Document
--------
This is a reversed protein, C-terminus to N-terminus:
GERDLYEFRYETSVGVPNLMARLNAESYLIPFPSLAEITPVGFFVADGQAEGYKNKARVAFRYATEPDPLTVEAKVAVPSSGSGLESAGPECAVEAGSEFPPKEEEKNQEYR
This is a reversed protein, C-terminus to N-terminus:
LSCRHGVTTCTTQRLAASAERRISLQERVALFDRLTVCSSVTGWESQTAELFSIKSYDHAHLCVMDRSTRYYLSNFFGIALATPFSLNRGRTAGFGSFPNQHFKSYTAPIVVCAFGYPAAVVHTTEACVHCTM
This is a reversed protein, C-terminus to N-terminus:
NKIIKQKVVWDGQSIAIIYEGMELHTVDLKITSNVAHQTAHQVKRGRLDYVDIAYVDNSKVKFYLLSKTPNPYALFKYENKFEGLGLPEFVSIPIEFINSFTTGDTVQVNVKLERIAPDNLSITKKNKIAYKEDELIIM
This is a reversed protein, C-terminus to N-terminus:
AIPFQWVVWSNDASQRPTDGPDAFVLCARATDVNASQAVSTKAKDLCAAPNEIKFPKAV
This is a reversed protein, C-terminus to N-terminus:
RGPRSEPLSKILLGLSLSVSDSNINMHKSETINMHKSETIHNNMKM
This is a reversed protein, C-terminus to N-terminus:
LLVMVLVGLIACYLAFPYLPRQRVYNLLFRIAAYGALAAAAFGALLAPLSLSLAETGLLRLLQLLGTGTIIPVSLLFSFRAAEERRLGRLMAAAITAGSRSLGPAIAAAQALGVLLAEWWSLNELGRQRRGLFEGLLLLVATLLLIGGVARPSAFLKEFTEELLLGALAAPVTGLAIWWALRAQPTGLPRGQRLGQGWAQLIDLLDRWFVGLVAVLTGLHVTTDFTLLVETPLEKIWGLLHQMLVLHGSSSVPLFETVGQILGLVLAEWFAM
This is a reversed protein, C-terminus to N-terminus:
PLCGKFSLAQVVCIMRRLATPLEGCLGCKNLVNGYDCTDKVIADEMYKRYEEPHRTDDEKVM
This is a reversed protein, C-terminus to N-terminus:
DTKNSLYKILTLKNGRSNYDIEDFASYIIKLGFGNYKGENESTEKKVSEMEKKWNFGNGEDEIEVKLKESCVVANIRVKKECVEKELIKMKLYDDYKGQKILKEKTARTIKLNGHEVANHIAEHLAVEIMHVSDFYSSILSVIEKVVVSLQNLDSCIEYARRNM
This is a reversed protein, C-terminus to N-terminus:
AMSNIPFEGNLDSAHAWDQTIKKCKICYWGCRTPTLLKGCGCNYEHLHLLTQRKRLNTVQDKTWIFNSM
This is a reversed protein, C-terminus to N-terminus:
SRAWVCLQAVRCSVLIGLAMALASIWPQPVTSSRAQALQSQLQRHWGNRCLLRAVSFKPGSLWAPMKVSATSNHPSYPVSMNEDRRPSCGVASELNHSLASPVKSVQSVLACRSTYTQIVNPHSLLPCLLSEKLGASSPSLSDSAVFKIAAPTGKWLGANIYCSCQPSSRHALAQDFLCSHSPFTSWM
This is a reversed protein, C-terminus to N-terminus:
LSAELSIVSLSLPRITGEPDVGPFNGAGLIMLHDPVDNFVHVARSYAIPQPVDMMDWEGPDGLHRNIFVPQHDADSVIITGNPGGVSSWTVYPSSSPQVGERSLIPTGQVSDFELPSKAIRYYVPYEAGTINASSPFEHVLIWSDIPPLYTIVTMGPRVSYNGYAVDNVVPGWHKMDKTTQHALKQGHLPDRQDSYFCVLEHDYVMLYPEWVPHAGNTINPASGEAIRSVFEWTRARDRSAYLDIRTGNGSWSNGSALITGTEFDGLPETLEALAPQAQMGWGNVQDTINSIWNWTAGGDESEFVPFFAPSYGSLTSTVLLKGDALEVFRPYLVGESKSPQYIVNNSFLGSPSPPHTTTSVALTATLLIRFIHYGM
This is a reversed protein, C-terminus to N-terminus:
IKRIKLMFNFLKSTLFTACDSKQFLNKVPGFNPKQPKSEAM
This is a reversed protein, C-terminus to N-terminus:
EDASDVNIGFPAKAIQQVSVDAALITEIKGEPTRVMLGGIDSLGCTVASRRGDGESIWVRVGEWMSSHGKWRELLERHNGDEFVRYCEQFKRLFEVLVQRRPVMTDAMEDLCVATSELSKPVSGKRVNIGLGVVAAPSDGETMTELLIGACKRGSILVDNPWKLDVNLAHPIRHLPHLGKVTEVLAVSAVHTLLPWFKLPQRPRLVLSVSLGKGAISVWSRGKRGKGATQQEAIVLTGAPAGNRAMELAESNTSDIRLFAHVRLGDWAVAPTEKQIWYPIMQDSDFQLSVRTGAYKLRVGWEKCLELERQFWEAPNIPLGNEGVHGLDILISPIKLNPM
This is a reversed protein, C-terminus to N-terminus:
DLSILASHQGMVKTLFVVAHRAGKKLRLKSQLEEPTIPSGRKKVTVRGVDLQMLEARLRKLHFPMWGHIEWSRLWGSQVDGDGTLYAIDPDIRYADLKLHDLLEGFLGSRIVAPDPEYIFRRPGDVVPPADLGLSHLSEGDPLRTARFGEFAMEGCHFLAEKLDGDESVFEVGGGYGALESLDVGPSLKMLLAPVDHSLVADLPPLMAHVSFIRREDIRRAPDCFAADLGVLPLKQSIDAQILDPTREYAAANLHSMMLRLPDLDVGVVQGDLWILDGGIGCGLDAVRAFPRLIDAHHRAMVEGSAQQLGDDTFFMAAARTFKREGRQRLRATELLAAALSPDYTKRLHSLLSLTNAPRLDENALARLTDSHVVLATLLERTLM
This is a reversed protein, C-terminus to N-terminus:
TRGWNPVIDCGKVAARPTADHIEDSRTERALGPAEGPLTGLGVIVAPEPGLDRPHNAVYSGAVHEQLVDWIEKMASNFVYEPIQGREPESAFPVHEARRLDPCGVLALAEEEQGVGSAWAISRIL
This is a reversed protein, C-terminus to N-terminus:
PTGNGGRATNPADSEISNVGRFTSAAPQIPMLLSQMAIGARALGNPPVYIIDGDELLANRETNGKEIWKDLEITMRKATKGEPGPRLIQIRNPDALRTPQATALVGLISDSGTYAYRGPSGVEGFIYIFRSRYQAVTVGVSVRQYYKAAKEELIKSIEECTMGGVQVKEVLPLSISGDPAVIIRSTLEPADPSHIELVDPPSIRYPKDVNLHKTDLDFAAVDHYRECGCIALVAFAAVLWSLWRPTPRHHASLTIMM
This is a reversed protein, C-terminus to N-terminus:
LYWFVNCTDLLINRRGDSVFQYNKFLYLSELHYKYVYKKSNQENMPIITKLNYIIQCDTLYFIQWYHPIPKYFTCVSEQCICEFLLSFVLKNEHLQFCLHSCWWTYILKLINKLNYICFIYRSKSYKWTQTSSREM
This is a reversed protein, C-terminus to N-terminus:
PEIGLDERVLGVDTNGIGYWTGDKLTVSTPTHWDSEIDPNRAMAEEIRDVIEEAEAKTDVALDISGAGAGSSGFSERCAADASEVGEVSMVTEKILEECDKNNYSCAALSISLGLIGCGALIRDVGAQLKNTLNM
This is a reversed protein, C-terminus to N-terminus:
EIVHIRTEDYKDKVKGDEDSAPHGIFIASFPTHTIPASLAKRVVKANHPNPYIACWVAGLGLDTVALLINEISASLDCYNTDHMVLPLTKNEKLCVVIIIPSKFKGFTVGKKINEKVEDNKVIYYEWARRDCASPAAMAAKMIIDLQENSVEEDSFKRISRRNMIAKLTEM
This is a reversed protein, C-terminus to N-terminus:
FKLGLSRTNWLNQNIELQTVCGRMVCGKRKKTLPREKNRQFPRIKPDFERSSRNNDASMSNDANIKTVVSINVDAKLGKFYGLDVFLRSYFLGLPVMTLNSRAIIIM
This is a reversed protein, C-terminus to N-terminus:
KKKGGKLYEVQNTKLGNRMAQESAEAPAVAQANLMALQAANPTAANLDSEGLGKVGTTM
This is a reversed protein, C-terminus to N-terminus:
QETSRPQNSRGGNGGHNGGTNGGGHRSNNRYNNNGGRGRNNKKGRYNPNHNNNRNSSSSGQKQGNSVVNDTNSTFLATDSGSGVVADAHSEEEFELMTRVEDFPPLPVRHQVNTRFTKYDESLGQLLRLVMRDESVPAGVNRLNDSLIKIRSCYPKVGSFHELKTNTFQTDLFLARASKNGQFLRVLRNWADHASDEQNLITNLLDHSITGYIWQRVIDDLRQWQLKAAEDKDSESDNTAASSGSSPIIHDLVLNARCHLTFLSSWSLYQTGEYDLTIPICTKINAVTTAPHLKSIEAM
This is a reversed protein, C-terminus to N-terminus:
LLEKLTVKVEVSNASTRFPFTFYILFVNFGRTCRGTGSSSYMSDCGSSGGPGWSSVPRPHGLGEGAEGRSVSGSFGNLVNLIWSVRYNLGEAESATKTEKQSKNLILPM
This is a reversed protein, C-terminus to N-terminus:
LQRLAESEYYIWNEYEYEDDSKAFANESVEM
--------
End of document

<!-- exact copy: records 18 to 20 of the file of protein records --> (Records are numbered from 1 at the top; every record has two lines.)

This is a reversed protein, C-terminus to N-terminus:
PEIGLDERVLGVDTNGIGYWTGDKLTVSTPTHWDSEIDPNRAMAEEIRDVIEEAEAKTDVALDISGAGAGSSGFSERCAADASEVGEVSMVTEKILEECDKNNYSCAALSISLGLIGCGALIRDVGAQLKNTLNM
This is a reversed protein, C-terminus to N-terminus:
EIVHIRTEDYKDKVKGDEDSAPHGIFIASFPTHTIPASLAKRVVKANHPNPYIACWVAGLGLDTVALLINEISASLDCYNTDHMVLPLTKNEKLCVVIIIPSKFKGFTVGKKINEKVEDNKVIYYEWARRDCASPAAMAAKMIIDLQENSVEEDSFKRISRRNMIAKLTEM
This is a reversed protein, C-terminus to N-terminus:
FKLGLSRTNWLNQNIELQTVCGRMVCGKRKKTLPREKNRQFPRIKPDFERSSRNNDASMSNDANIKTVVSINVDAKLGKFYGLDVFLRSYFLGLPVMTLNSRAIIIM